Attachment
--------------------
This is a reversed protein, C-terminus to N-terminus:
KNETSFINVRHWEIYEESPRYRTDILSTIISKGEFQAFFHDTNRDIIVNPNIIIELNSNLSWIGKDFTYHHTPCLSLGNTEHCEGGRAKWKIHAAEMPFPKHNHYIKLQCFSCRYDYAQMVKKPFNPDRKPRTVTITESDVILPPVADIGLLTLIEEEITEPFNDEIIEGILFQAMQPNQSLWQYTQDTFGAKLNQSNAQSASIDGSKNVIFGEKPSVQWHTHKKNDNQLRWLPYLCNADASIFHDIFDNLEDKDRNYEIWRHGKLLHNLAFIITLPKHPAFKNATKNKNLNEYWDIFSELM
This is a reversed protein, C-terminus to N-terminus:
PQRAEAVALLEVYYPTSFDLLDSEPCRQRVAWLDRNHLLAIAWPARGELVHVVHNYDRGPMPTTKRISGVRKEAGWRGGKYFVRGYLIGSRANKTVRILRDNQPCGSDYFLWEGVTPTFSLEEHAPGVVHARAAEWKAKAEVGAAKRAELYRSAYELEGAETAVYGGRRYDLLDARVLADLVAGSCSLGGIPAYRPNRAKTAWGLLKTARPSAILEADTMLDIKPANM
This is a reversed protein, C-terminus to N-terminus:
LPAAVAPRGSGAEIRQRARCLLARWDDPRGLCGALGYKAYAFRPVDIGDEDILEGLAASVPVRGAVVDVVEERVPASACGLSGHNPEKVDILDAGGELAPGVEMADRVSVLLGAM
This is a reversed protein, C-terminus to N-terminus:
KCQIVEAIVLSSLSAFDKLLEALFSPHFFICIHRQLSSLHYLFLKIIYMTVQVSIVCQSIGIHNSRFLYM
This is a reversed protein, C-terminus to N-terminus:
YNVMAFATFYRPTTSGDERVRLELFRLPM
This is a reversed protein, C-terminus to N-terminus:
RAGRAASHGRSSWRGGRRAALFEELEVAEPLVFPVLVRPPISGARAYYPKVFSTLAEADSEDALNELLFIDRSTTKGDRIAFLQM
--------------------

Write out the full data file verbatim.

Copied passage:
This is a reversed protein, C-terminus to N-terminus:
KNETSFINVRHWEIYEESPRYRTDILSTIISKGEFQAFFHDTNRDIIVNPNIIIELNSNLSWIGKDFTYHHTPCLSLGNTEHCEGGRAKWKIHAAEMPFPKHNHYIKLQCFSCRYDYAQMVKKPFNPDRKPRTVTITESDVILPPVADIGLLTLIEEEITEPFNDEIIEGILFQAMQPNQSLWQYTQDTFGAKLNQSNAQSASIDGSKNVIFGEKPSVQWHTHKKNDNQLRWLPYLCNADASIFHDIFDNLEDKDRNYEIWRHGKLLHNLAFIITLPKHPAFKNATKNKNLNEYWDIFSELM
This is a reversed protein, C-terminus to N-terminus:
PQRAEAVALLEVYYPTSFDLLDSEPCRQRVAWLDRNHLLAIAWPARGELVHVVHNYDRGPMPTTKRISGVRKEAGWRGGKYFVRGYLIGSRANKTVRILRDNQPCGSDYFLWEGVTPTFSLEEHAPGVVHARAAEWKAKAEVGAAKRAELYRSAYELEGAETAVYGGRRYDLLDARVLADLVAGSCSLGGIPAYRPNRAKTAWGLLKTARPSAILEADTMLDIKPANM
This is a reversed protein, C-terminus to N-terminus:
LPAAVAPRGSGAEIRQRARCLLARWDDPRGLCGALGYKAYAFRPVDIGDEDILEGLAASVPVRGAVVDVVEERVPASACGLSGHNPEKVDILDAGGELAPGVEMADRVSVLLGAM
This is a reversed protein, C-terminus to N-terminus:
KCQIVEAIVLSSLSAFDKLLEALFSPHFFICIHRQLSSLHYLFLKIIYMTVQVSIVCQSIGIHNSRFLYM
This is a reversed protein, C-terminus to N-terminus:
YNVMAFATFYRPTTSGDERVRLELFRLPM
This is a reversed protein, C-terminus to N-terminus:
RAGRAASHGRSSWRGGRRAALFEELEVAEPLVFPVLVRPPISGARAYYPKVFSTLAEADSEDALNELLFIDRSTTKGDRIAFLQM